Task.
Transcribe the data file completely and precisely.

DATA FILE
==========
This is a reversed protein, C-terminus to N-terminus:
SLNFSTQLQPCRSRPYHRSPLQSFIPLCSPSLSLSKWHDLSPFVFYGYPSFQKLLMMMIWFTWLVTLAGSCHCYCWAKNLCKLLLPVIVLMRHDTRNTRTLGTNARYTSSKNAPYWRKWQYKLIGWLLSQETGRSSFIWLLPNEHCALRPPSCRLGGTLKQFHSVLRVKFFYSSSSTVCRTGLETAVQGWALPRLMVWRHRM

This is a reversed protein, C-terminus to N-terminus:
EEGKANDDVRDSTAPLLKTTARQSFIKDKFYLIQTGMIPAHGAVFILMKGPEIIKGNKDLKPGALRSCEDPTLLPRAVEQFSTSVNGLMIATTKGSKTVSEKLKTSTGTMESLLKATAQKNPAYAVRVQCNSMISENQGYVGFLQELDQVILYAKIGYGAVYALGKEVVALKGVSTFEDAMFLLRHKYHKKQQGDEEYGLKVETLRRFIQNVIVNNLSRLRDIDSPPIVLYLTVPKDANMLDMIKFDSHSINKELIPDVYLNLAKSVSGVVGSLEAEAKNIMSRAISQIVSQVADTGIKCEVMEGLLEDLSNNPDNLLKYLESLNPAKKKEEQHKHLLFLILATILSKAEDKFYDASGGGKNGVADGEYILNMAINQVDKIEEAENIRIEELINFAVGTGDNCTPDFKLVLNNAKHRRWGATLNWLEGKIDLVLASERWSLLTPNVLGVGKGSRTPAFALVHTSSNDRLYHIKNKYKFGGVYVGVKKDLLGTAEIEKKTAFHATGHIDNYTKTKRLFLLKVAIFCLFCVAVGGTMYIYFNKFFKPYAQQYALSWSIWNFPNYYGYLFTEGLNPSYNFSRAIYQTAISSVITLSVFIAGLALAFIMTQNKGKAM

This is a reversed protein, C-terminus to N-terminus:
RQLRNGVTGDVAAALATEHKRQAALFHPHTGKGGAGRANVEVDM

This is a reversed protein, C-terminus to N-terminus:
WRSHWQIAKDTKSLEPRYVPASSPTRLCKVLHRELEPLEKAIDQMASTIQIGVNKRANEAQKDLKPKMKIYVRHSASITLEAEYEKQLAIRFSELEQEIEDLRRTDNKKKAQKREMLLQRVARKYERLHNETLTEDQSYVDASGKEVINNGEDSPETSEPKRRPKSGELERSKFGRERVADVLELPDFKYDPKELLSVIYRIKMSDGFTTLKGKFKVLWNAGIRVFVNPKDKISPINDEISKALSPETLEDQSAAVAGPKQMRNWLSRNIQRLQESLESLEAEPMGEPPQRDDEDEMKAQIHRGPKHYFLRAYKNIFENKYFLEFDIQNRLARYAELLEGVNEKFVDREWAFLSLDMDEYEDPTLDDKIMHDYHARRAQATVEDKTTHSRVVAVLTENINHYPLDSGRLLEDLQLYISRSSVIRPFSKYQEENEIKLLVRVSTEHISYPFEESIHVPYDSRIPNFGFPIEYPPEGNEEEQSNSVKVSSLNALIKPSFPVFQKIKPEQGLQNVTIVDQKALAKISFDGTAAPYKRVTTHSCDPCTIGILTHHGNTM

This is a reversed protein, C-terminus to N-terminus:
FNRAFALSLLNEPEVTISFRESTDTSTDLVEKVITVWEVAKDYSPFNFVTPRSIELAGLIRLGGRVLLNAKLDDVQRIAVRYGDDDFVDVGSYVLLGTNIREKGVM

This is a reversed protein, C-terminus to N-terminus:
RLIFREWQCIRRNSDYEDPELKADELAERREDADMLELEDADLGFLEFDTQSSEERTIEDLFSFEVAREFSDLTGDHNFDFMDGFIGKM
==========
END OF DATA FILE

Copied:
This is a reversed protein, C-terminus to N-terminus:
SLNFSTQLQPCRSRPYHRSPLQSFIPLCSPSLSLSKWHDLSPFVFYGYPSFQKLLMMMIWFTWLVTLAGSCHCYCWAKNLCKLLLPVIVLMRHDTRNTRTLGTNARYTSSKNAPYWRKWQYKLIGWLLSQETGRSSFIWLLPNEHCALRPPSCRLGGTLKQFHSVLRVKFFYSSSSTVCRTGLETAVQGWALPRLMVWRHRM

This is a reversed protein, C-terminus to N-terminus:
EEGKANDDVRDSTAPLLKTTARQSFIKDKFYLIQTGMIPAHGAVFILMKGPEIIKGNKDLKPGALRSCEDPTLLPRAVEQFSTSVNGLMIATTKGSKTVSEKLKTSTGTMESLLKATAQKNPAYAVRVQCNSMISENQGYVGFLQELDQVILYAKIGYGAVYALGKEVVALKGVSTFEDAMFLLRHKYHKKQQGDEEYGLKVETLRRFIQNVIVNNLSRLRDIDSPPIVLYLTVPKDANMLDMIKFDSHSINKELIPDVYLNLAKSVSGVVGSLEAEAKNIMSRAISQIVSQVADTGIKCEVMEGLLEDLSNNPDNLLKYLESLNPAKKKEEQHKHLLFLILATILSKAEDKFYDASGGGKNGVADGEYILNMAINQVDKIEEAENIRIEELINFAVGTGDNCTPDFKLVLNNAKHRRWGATLNWLEGKIDLVLASERWSLLTPNVLGVGKGSRTPAFALVHTSSNDRLYHIKNKYKFGGVYVGVKKDLLGTAEIEKKTAFHATGHIDNYTKTKRLFLLKVAIFCLFCVAVGGTMYIYFNKFFKPYAQQYALSWSIWNFPNYYGYLFTEGLNPSYNFSRAIYQTAISSVITLSVFIAGLALAFIMTQNKGKAM

This is a reversed protein, C-terminus to N-terminus:
RQLRNGVTGDVAAALATEHKRQAALFHPHTGKGGAGRANVEVDM

This is a reversed protein, C-terminus to N-terminus:
WRSHWQIAKDTKSLEPRYVPASSPTRLCKVLHRELEPLEKAIDQMASTIQIGVNKRANEAQKDLKPKMKIYVRHSASITLEAEYEKQLAIRFSELEQEIEDLRRTDNKKKAQKREMLLQRVARKYERLHNETLTEDQSYVDASGKEVINNGEDSPETSEPKRRPKSGELERSKFGRERVADVLELPDFKYDPKELLSVIYRIKMSDGFTTLKGKFKVLWNAGIRVFVNPKDKISPINDEISKALSPETLEDQSAAVAGPKQMRNWLSRNIQRLQESLESLEAEPMGEPPQRDDEDEMKAQIHRGPKHYFLRAYKNIFENKYFLEFDIQNRLARYAELLEGVNEKFVDREWAFLSLDMDEYEDPTLDDKIMHDYHARRAQATVEDKTTHSRVVAVLTENINHYPLDSGRLLEDLQLYISRSSVIRPFSKYQEENEIKLLVRVSTEHISYPFEESIHVPYDSRIPNFGFPIEYPPEGNEEEQSNSVKVSSLNALIKPSFPVFQKIKPEQGLQNVTIVDQKALAKISFDGTAAPYKRVTTHSCDPCTIGILTHHGNTM

This is a reversed protein, C-terminus to N-terminus:
FNRAFALSLLNEPEVTISFRESTDTSTDLVEKVITVWEVAKDYSPFNFVTPRSIELAGLIRLGGRVLLNAKLDDVQRIAVRYGDDDFVDVGSYVLLGTNIREKGVM

This is a reversed protein, C-terminus to N-terminus:
RLIFREWQCIRRNSDYEDPELKADELAERREDADMLELEDADLGFLEFDTQSSEERTIEDLFSFEVAREFSDLTGDHNFDFMDGFIGKM